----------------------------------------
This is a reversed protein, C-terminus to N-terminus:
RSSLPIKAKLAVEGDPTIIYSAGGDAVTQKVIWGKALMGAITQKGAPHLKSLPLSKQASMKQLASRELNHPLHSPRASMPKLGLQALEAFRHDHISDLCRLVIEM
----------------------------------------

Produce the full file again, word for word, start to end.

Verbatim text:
This is a reversed protein, C-terminus to N-terminus:
RSSLPIKAKLAVEGDPTIIYSAGGDAVTQKVIWGKALMGAITQKGAPHLKSLPLSKQASMKQLASRELNHPLHSPRASMPKLGLQALEAFRHDHISDLCRLVIEM